I’ve been working on Clojure lately, and the Clojure community tends to center their development around the REPL. While often useful, this approach also comes with some unforeseen downsides.


Clojure has some top-tier REPL tooling with write-time assistance and smooth cycles between code files and the REPL. The result is easy experimentation with language and system components.

One benefit I didn’t expect was simplified administrative tasks. Instead of a task runner or script files, scripts can be written just about anywhere and executed by sending them to the REPL with the right hotkey.


The low barrier to executing code in the REPL leads to testing code manually where I would usually write unit tests. This creates a false sense of quality, because my curiosity is satisfied but the experiment is not preserved for repeated validation. It takes greater discipline to transfer REPL tests into the permanent test suite.

Another danger is sticky REPL state. The REPL (sensibly) maintains definitions and loaded assemblies while running. However, this causes a growing difference between the REPL state and the actual system state.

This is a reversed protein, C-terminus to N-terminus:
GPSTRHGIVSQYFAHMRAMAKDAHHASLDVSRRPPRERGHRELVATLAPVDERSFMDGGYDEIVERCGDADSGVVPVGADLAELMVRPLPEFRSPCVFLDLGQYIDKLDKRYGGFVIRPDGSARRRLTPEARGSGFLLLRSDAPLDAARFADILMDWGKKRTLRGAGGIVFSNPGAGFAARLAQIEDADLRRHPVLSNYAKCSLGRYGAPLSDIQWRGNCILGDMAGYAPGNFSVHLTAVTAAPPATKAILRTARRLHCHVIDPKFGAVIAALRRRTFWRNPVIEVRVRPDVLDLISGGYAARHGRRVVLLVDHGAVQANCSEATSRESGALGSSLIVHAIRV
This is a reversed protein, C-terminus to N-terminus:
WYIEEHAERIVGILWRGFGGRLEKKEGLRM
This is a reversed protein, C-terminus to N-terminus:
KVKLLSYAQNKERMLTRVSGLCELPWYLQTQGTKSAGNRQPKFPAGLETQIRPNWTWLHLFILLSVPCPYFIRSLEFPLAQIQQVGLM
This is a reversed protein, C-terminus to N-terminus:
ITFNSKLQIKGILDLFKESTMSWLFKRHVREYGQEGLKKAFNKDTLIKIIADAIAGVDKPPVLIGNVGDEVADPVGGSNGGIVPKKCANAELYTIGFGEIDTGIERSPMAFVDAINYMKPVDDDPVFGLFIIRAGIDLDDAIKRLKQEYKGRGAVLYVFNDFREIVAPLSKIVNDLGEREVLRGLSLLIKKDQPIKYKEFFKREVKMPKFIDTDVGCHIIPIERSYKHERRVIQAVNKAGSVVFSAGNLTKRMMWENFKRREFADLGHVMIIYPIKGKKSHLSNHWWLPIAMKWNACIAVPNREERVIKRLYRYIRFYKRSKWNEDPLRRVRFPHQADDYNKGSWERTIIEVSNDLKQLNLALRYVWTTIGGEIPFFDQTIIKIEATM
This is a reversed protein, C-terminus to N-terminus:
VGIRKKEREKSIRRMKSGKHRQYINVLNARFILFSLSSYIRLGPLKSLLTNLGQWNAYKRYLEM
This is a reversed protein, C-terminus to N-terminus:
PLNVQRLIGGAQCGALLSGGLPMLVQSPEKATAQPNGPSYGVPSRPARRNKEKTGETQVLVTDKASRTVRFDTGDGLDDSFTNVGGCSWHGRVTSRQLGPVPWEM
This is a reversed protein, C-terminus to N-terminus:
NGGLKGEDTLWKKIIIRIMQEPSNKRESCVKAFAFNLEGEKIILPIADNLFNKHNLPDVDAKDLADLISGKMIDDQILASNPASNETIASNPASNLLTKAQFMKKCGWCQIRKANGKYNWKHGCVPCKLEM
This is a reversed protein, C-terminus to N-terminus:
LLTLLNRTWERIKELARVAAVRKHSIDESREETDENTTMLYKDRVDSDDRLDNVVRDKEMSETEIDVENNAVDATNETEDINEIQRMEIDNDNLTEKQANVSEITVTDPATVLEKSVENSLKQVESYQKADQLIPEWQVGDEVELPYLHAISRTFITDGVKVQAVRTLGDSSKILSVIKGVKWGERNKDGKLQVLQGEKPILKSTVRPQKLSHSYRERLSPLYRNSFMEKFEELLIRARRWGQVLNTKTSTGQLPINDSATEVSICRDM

I’ve often found my system is broken after I restart my REPL or try to run tests via the command-line. These errors would have been easy to find if they’d broken my environment right away, instead, it takes time to sift through of all the changes made during a REPL session.


The REPL is a powerful tool, but not a clear win for me. It requires a different set of personal disciplines than I am used to. While more productive for learning a language or framework, I don’t think there is an overall productivity improvement from a test-driven approach.